Introducing Food Safety Labels in Complex Food Supply Chains: Evidence from a Choice Experiment in Nigeria

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May 8, 2019 - Author: , Lenis Saweda O. Liverpool-Tasie, Caputo Vincenzina, John Kerr

Awa Sanou, Lenis Saweda O. Liverpool-Tasie, Caputo Vincenzina, John Kerr 2019. Introducing Food Safety Labels in Complex Food Supply Chains: Evidence from a Choice Experiment in Nigeria, Food Security Policy Research Brief 93, East Lansing: Michigan State University.

Key Findings

  • Maize traders respond to attributes their buyers care about and will pay a price premium for.
  • Wholesalers who sell to buyers (other large traders, large feed mills, food companies) who know or care about aflatoxin exhibit the highest mean WTP for aflatoxin safe certification.
  • Traders who sell to consumers consistently have a low WTP for aflatoxin certification; consistent with the fact that they don’t know about aflatoxins.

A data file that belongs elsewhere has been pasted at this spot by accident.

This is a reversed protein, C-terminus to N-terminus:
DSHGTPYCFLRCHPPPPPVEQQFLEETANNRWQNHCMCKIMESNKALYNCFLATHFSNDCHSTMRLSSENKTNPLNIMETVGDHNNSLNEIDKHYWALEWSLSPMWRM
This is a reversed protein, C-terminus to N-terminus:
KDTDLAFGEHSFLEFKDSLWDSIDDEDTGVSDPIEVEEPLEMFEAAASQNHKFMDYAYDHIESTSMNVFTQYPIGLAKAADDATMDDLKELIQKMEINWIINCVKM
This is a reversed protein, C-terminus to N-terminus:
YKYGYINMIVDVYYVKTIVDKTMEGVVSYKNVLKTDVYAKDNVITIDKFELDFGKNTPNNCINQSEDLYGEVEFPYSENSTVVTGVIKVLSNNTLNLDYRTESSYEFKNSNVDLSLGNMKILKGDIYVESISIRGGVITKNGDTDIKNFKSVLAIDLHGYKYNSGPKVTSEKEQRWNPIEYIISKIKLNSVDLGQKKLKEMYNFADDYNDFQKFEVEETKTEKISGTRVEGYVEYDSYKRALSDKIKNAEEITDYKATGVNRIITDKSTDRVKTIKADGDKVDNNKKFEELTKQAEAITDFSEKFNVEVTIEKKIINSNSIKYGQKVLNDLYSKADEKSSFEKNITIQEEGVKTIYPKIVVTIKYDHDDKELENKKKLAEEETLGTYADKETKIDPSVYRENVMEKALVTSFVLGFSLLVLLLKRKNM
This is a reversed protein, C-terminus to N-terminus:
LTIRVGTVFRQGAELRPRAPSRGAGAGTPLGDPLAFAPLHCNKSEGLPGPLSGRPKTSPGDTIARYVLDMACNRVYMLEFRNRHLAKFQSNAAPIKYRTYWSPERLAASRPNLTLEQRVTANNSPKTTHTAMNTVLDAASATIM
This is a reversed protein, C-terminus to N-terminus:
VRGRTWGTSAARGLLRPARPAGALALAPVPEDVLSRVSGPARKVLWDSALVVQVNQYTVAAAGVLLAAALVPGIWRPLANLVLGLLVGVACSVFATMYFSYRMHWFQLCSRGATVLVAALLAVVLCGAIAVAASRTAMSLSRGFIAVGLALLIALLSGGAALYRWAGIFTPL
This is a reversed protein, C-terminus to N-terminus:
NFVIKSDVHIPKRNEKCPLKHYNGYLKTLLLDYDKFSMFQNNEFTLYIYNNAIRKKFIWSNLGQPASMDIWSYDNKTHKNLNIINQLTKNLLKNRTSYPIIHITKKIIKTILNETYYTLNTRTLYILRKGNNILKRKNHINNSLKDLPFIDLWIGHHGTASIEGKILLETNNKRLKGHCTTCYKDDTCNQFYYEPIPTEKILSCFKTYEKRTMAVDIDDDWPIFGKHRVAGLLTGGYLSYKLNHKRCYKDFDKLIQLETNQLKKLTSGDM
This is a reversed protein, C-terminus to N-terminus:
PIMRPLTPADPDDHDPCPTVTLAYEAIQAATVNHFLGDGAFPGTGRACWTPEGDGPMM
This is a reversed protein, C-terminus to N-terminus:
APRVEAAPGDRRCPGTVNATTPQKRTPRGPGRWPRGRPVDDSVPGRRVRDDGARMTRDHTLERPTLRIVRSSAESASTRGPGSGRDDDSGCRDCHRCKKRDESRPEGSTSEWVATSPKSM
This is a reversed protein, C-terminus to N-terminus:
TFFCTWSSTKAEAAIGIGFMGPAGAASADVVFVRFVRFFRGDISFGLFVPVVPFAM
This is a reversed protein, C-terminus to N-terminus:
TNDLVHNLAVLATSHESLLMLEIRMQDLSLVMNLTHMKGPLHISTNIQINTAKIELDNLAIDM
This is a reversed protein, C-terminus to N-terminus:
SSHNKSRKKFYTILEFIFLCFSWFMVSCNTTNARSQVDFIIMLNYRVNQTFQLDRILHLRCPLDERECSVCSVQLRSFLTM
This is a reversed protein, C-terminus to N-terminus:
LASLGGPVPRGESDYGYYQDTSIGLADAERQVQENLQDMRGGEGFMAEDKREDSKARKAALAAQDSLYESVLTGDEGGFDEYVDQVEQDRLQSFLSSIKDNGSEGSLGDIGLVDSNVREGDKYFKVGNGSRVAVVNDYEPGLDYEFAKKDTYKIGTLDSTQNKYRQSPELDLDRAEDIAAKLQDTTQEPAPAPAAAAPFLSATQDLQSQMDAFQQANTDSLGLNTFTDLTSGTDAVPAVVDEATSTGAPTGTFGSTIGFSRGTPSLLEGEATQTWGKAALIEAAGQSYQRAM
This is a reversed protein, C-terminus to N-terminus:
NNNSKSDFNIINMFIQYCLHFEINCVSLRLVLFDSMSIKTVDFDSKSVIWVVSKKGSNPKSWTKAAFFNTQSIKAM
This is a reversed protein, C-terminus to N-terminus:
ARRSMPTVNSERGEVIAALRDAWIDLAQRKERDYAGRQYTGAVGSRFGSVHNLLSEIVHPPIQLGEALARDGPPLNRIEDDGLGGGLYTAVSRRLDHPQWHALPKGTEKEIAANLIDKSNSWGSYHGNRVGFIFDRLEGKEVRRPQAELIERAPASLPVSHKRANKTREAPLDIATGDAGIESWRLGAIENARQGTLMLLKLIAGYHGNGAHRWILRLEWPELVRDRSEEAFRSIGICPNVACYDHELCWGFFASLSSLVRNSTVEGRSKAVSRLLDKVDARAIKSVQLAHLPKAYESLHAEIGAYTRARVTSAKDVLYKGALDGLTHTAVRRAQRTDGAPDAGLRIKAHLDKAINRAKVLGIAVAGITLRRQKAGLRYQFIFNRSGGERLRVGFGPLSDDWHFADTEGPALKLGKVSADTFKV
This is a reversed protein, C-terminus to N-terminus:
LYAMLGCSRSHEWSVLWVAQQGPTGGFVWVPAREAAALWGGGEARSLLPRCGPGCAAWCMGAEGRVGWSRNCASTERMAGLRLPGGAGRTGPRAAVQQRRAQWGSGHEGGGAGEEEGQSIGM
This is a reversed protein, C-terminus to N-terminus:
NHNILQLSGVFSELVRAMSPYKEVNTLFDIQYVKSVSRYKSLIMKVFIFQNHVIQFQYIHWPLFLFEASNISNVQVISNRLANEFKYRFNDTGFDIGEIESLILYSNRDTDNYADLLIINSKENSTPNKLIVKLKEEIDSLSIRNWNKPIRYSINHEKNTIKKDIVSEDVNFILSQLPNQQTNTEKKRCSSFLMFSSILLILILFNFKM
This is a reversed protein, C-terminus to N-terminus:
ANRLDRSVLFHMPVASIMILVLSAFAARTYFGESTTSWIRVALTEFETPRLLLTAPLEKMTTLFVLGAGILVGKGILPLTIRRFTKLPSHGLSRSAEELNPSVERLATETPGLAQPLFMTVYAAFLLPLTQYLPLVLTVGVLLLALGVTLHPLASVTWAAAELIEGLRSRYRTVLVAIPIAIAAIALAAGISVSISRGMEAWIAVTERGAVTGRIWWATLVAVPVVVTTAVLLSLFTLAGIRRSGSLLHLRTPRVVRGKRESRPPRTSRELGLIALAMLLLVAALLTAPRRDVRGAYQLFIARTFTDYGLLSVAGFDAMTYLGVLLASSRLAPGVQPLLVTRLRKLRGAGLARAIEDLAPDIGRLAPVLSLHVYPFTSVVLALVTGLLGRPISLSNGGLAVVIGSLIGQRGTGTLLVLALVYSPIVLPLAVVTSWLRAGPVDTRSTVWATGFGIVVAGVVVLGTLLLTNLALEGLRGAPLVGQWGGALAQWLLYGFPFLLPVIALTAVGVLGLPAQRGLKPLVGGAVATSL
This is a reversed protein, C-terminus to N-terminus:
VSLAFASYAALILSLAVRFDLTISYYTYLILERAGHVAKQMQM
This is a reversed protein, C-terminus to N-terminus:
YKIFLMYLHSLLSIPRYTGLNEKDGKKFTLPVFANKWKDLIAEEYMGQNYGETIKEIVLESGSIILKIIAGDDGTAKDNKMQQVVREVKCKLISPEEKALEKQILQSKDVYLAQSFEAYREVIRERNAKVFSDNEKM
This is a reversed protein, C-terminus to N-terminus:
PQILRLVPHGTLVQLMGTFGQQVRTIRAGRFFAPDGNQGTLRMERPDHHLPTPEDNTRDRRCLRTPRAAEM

• Traders selling to consumers exhibit the highest WTP for low moisture content, an attribute they are familiar with, but it is an incomplete measure of aflatoxin contamination.
  • Nigerian traders trust reputable domestic organizations over foreign ones for aflatoxin certification.

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Tags: agrifood system transformation, c1-c2, cross-cutting-nutrition, food security group, fsg policy brief, fsp policy brief, household income and livelihoods, innovation lab for food security policy, nigeria, nutrition, sustainable agricultural intensification, value chain analysis


Authors

Awa Sanou

Awa Sanou
sanouawa@msu.edu

Saweda Liverpool-Tasie

Saweda Liverpool-Tasie
lliverp@msu.edu

Vincenzina Caputo

Vincenzina Caputo
vcaputo@msu.edu

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